16. A Example of a Secure Network Code

  17. s-w s+w s+w s-w s-w w s+w • One of the 3 red channels can be wiretapped • s is the secure message • w is the randomness w w

  18. Another Example of Secure Network Coding The (1,2)-threshold Secret Sharing Scheme

  19. w s-w s+w • One of the 3 red channels can be wiretapped • s is the secure message • w is the randomness

  20. Construction of Secure Network Codes • Let n = minT maxflow(T). • We have obtained a sufficient condition under which a secure linear network code can be constructed. • In particular, if Aconsists of all the r-subsets of E, where r < n, then we can construct a secure network code with multicast message (s,w) such that |s|=n-r and |w|=r. • For this case, the condition is also necessary. • Interpretation: For a sink node T, if r channels in the network are wiretapped, the number of “secure paths” from the source node to T is still at least n-r. So n-r symbols can go through securely.

  21. Global Encoding Kernels of a Linear Network Code • Recall that x = (x1 x2 … xk) is the multicast message. • For each channel e, assign a column vector fe such that the symbol sent on channel e is x fe. The vector fe is called the global encoding kernel of channel e. • The global encoding kernel of a channel is analogous to a column in the generator matrix of a classical block code. • The global encoding kernel of an output channel at a node must be a linear combination of the global encoding kernels of the input channels.

  22. An Example k = 2, let x = (b1, b2)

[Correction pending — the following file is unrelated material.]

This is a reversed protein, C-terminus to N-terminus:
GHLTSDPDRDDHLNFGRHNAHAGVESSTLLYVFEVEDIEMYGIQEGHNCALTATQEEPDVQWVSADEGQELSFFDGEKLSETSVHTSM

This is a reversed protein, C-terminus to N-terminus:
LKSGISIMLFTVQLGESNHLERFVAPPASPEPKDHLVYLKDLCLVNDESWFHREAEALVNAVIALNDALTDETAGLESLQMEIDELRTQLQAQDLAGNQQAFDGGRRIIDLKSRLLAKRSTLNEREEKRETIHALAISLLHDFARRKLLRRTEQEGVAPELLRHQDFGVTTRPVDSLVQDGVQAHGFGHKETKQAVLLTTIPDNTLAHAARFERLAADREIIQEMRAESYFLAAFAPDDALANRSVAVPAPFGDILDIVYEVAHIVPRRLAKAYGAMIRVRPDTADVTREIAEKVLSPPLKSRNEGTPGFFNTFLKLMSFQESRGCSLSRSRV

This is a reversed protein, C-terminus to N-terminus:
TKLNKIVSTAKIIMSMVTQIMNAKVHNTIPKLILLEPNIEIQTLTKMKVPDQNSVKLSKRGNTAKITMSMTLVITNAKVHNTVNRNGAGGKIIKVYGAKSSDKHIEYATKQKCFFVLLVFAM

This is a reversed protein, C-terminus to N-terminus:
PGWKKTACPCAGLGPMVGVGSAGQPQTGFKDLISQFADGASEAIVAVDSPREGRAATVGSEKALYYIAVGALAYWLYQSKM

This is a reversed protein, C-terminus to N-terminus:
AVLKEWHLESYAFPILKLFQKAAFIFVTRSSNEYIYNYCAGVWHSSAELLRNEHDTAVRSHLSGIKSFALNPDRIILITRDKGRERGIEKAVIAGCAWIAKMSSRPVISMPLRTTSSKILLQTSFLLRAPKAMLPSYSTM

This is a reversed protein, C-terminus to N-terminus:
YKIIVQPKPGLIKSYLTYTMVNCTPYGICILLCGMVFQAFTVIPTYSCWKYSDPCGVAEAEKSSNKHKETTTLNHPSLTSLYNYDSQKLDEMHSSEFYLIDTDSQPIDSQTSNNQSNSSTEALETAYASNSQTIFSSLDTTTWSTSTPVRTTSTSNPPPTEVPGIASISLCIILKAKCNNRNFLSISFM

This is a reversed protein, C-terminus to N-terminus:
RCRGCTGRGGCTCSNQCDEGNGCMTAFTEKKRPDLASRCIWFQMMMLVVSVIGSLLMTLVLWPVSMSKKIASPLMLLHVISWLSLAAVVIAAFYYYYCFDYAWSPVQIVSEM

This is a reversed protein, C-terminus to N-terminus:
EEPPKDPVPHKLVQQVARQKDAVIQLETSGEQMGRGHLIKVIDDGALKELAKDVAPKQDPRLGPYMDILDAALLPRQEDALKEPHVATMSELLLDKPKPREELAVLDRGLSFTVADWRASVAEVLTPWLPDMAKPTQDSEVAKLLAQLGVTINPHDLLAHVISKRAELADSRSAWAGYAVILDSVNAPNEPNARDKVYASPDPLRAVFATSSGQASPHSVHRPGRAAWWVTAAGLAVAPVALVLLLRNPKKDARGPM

23. b1 b2 b1 b2 b1 b1+b2 b2 b1+b2 b1+b2

  24. Idea of Code Construction • Start with a linear network code for multicasting n symbols. • For all wiretap set A A, let fA = { fe : e  A }, the set of global encoding kernels of the channels in A. • Let dim(span(fA))  r for all A A. [sufficient condition] • When the base field F is sufficiently large, we can find b1, b2, …, bn-r Fn such that b1, b2, …, bn-r are linearly independent of fA for allA A.

  25. Let the multicast message be (s,w), with |s| = n-r and |w| = r. • Take a suitable linear transformation of the given linear network code to obtain the desired secure network code.

  26. Recent Work (Cai and Y, ISIT 2007) • We obtained a necessary and sufficient condition for the security of linear network codes. • This condition applies in the cases when • There are more than one information source nodes in the network. • The random keys are not uniformly distributed. • This condition also shows that the security of a linear network code does not depend on the source distribution.

  27. Resources • Network Coding Homepage http://www.networkcoding.info • R. W. Yeung, S.-Y. R. Li, N. Cai and Z. Zhang, Network Coding Theory, now Publishers, 2005 (Foundation and Trends in Communications and Information Theory). • N. Cai and R. W. Yeung, “Secure network coding,” preprint.

  28. Concluding Remarks • Secure network coding is a generalization of both (regular) network coding and secret sharing. • The subject is still in its infancy, and a lot of basic questions are yet to be answered.